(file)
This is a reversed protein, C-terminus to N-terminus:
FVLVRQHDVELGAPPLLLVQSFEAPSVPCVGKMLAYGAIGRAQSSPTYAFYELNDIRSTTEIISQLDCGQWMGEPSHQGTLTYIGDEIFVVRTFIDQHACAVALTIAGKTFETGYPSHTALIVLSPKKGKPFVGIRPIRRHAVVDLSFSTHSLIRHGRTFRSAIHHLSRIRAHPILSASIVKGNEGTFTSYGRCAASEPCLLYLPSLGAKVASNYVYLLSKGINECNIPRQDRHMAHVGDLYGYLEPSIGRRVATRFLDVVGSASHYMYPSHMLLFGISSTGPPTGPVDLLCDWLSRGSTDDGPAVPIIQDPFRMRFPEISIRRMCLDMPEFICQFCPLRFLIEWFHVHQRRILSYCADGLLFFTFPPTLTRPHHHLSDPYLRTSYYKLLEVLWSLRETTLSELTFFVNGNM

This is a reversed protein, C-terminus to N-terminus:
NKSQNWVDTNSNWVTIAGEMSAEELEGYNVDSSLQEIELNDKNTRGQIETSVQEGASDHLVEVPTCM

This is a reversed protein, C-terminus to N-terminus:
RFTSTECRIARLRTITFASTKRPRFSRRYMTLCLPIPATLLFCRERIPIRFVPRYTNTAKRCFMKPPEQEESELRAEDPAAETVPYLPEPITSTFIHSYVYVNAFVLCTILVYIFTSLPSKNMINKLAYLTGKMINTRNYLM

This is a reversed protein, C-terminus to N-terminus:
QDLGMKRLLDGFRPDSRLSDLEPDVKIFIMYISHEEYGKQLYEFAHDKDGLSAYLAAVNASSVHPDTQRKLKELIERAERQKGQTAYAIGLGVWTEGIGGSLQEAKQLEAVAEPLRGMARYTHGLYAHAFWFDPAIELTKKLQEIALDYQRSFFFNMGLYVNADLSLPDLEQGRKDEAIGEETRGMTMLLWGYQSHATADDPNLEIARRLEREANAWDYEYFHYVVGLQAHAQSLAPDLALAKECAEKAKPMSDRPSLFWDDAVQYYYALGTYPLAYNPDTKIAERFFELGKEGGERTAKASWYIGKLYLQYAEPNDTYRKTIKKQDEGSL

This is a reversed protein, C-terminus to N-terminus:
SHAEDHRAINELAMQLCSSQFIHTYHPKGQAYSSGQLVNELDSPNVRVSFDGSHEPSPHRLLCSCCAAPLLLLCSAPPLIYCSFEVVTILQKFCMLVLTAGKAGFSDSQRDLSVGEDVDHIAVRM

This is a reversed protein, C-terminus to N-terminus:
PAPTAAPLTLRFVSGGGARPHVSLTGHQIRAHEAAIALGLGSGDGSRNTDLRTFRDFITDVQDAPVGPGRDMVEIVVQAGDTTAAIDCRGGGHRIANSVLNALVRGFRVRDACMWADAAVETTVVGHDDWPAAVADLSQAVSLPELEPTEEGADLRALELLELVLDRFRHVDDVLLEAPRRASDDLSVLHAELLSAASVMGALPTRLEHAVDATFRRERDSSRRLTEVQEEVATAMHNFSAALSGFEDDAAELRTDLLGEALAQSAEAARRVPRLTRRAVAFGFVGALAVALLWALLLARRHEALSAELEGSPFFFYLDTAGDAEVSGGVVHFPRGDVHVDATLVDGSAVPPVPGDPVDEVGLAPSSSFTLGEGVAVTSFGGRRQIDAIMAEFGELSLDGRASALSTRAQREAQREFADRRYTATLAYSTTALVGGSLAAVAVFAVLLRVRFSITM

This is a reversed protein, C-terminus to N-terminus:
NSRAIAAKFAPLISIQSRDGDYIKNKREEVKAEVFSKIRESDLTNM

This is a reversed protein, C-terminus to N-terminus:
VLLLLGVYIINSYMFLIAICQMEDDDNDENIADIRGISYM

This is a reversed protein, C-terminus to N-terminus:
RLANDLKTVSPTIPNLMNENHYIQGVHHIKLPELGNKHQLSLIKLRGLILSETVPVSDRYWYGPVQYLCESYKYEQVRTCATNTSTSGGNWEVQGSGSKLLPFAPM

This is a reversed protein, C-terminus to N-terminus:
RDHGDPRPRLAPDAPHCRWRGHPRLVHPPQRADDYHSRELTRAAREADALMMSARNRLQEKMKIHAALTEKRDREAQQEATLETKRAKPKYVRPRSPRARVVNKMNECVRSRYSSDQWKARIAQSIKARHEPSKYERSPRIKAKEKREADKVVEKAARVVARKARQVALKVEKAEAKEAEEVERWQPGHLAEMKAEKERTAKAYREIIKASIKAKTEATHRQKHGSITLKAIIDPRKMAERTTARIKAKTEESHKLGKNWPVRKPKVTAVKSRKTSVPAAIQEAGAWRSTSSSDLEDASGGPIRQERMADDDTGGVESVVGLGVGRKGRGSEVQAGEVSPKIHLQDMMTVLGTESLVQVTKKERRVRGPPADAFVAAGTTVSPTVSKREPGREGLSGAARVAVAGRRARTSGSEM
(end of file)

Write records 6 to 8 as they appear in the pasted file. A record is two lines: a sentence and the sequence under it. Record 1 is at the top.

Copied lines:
This is a reversed protein, C-terminus to N-terminus:
PAPTAAPLTLRFVSGGGARPHVSLTGHQIRAHEAAIALGLGSGDGSRNTDLRTFRDFITDVQDAPVGPGRDMVEIVVQAGDTTAAIDCRGGGHRIANSVLNALVRGFRVRDACMWADAAVETTVVGHDDWPAAVADLSQAVSLPELEPTEEGADLRALELLELVLDRFRHVDDVLLEAPRRASDDLSVLHAELLSAASVMGALPTRLEHAVDATFRRERDSSRRLTEVQEEVATAMHNFSAALSGFEDDAAELRTDLLGEALAQSAEAARRVPRLTRRAVAFGFVGALAVALLWALLLARRHEALSAELEGSPFFFYLDTAGDAEVSGGVVHFPRGDVHVDATLVDGSAVPPVPGDPVDEVGLAPSSSFTLGEGVAVTSFGGRRQIDAIMAEFGELSLDGRASALSTRAQREAQREFADRRYTATLAYSTTALVGGSLAAVAVFAVLLRVRFSITM

This is a reversed protein, C-terminus to N-terminus:
NSRAIAAKFAPLISIQSRDGDYIKNKREEVKAEVFSKIRESDLTNM

This is a reversed protein, C-terminus to N-terminus:
VLLLLGVYIINSYMFLIAICQMEDDDNDENIADIRGISYM